I recognize that many renowned international organizations are concerned about how freedom of expression is treated in the Middle East. Their concern is in place, however the international organizations and the international communities should walk an extra mile to combine the right of freedom of expression with protecting progressive Muslim thinkers.

The reason why I may sound like making their protection an international responsibility is that the regimes in Middle East are sometimes treating their Muslim citizens as the Islamists treat progressive Muslims. Governments in the Middle East fail to promote and instill freedom of expression in their societies. They may ratify international agreements to show willingness to cooperate at international level, but it is actually the chameleon treatment we experience in our societies in the Middle East. State security apparatus detains and tortures Abdolkarim for what he wrote and if he was left to walk freely in the street, he will be killed by Islamists after a release of a fatwa (religious ruling) to spill his blood, so what is the difference between the two of them? This is the perfect way to silence free citizens who believe differently or want to join the free world to believe or disbelieve. The state uses the system to terrorize citizens who dare to talk and extremists release fatwas to stab you with a knife. What a perfect way!

In the developing world in the Middle East: Libya has sent a blogger to prison for 18 months who criticized the government on the Internet. In Egypt, blogger/writer Nabeel Abdul Kareem is detained with no police records or right to legal counsel for a blog on sectarian violence in Alexandria. In Tunisia, an internet writer who spent a year and-a-half in prison for editing an irreverent website critical of president Zine el-Abidine Ben Ali died in Tunis on March 13, at the age of thirty-six, of a heart attack. On the other hand, I recently read that the US is currently trying to integrate the bloggers into the political process because of their emerging influence.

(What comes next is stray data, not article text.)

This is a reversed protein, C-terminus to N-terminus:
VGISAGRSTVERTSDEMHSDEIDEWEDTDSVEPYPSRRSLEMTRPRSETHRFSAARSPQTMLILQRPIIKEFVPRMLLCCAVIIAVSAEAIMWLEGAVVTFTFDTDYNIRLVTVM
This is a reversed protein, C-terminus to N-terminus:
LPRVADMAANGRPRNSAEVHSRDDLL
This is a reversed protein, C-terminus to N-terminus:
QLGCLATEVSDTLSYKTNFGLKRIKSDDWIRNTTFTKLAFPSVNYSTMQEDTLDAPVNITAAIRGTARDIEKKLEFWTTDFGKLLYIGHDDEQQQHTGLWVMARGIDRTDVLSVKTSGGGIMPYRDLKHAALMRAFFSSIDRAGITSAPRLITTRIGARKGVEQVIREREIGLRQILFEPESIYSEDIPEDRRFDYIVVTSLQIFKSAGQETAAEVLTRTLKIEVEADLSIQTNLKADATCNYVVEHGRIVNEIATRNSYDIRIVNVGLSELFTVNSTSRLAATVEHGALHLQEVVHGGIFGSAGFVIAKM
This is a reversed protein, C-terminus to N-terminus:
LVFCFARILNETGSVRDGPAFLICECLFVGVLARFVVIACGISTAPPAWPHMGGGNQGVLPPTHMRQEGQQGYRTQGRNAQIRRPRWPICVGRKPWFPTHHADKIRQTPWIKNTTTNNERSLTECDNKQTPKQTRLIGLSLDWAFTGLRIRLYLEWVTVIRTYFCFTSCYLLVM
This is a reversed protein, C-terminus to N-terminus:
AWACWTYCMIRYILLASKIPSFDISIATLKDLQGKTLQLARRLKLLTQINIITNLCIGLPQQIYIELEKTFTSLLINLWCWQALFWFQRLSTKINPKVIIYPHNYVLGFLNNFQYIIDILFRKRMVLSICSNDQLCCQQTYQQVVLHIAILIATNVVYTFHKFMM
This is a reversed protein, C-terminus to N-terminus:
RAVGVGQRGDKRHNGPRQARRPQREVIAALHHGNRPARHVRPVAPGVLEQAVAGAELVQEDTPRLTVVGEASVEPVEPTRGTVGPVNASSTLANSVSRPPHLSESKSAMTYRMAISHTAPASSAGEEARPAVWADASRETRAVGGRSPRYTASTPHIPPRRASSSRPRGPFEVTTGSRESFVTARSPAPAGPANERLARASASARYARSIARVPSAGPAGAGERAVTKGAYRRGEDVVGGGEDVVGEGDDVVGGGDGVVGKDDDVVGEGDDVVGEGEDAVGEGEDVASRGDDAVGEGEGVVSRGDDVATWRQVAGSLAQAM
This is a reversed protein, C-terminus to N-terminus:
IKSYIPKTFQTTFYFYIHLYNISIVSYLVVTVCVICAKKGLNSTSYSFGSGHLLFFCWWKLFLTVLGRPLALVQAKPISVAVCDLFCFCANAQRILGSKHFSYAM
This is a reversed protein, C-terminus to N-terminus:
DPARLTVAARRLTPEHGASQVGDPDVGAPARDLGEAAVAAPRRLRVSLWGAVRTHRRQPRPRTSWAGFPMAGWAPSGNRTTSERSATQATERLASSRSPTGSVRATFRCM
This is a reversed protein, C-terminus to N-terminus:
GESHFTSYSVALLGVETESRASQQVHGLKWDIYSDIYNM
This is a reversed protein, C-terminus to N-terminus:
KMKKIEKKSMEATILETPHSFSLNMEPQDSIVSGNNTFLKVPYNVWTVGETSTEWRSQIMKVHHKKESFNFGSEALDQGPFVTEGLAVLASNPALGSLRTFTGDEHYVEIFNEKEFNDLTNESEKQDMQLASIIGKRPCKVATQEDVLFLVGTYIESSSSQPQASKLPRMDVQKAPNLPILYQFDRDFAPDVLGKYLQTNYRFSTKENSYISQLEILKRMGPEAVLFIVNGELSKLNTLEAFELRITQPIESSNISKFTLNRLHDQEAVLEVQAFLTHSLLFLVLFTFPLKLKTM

Waiting for a response and action from international community, human rights international organizations and the international community of bloggers to defend of Nabeel Abdul Kareem in the face of our government, state security of Egypt and the Islamists.

20:40 Posted in Egypt | Permalink | Comments (0) |  Facebook |